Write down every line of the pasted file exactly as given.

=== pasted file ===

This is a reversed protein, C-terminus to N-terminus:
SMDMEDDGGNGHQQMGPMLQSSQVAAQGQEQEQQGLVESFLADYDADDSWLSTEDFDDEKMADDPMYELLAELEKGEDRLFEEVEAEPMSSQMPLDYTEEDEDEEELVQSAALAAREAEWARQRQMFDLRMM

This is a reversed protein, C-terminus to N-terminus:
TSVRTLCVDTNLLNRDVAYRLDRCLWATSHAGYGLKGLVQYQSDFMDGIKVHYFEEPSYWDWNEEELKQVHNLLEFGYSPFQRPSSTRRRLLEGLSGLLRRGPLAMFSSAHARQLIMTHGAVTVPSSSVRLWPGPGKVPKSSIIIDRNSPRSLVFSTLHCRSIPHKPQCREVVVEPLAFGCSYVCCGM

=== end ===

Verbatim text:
This is a reversed protein, C-terminus to N-terminus:
SMDMEDDGGNGHQQMGPMLQSSQVAAQGQEQEQQGLVESFLADYDADDSWLSTEDFDDEKMADDPMYELLAELEKGEDRLFEEVEAEPMSSQMPLDYTEEDEDEEELVQSAALAAREAEWARQRQMFDLRMM

This is a reversed protein, C-terminus to N-terminus:
TSVRTLCVDTNLLNRDVAYRLDRCLWATSHAGYGLKGLVQYQSDFMDGIKVHYFEEPSYWDWNEEELKQVHNLLEFGYSPFQRPSSTRRRLLEGLSGLLRRGPLAMFSSAHARQLIMTHGAVTVPSSSVRLWPGPGKVPKSSIIIDRNSPRSLVFSTLHCRSIPHKPQCREVVVEPLAFGCSYVCCGM